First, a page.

Located on a bluff overlooking the Potomac River, Healy Hall is the main symbol of Georgetown University. Construction began in November 1877 and was largely finished by 1879. The building was named after Reverend Patrick Healy (1783-1882), the first African-American Jesuit and President of a major University, who undertook the massive fundraising needed for the building. He consulted a number of prominent architects, but decided to select the firm of J.L Smithmeyer and Paul Pelz.
The building, constructed of load bearing brick and grey Potomac gneiss, is located on a 90-acre site belonging to the University. The most striking part of the building is the large central spire which rises 200 feet above grade. The building was articulated in the Northern European Romanesque style, containing arches and towers typical of this stylistic revival.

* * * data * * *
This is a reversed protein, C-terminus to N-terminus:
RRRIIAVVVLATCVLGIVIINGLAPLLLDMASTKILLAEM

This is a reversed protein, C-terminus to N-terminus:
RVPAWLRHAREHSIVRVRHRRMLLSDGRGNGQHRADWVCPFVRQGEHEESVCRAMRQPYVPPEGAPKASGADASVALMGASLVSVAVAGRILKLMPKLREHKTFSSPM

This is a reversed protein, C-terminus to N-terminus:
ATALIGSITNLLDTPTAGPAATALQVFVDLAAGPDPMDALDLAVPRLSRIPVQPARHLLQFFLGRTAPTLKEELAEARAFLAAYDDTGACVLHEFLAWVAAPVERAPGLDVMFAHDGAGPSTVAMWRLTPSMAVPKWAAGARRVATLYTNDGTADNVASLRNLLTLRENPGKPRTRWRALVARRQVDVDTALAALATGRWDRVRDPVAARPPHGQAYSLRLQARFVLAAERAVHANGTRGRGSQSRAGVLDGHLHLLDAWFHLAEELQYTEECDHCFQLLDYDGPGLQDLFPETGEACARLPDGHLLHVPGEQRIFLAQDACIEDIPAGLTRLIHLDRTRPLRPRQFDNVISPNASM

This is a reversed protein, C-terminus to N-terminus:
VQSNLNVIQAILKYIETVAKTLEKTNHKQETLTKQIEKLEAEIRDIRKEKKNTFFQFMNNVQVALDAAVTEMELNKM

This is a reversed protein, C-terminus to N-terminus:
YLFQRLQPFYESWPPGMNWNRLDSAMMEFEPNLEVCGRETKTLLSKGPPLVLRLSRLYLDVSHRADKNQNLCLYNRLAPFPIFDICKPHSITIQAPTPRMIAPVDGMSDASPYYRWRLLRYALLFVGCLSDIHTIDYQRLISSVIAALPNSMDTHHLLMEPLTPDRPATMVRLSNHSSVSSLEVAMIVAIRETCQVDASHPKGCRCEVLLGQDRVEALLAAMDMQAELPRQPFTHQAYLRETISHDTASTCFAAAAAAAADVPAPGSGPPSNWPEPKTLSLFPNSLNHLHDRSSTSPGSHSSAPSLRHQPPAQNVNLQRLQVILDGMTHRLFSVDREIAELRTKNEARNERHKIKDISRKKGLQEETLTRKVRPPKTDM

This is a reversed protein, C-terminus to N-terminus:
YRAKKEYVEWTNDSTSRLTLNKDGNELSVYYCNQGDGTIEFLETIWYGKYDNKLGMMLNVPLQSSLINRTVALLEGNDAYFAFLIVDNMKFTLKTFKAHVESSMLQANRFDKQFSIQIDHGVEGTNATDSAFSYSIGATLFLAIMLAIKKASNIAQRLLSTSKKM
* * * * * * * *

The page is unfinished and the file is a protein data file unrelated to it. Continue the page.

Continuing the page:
Healy Hall is one of the last, large-scale High Victorian Gothic Buildings in America. “Ruskinian” or Venetian Gothic, enjoyed a good deal of success in America, especially as it was applied to churches and institutional structures. Healy Hall was built along the influence of prominent Gothic revival architects such as Richard Morris Hunt, the first American to study architecture at the Ecole des Beaux Arts in Paris. Healy Hall stands as a monument to a rich, decorative episode in American architecture.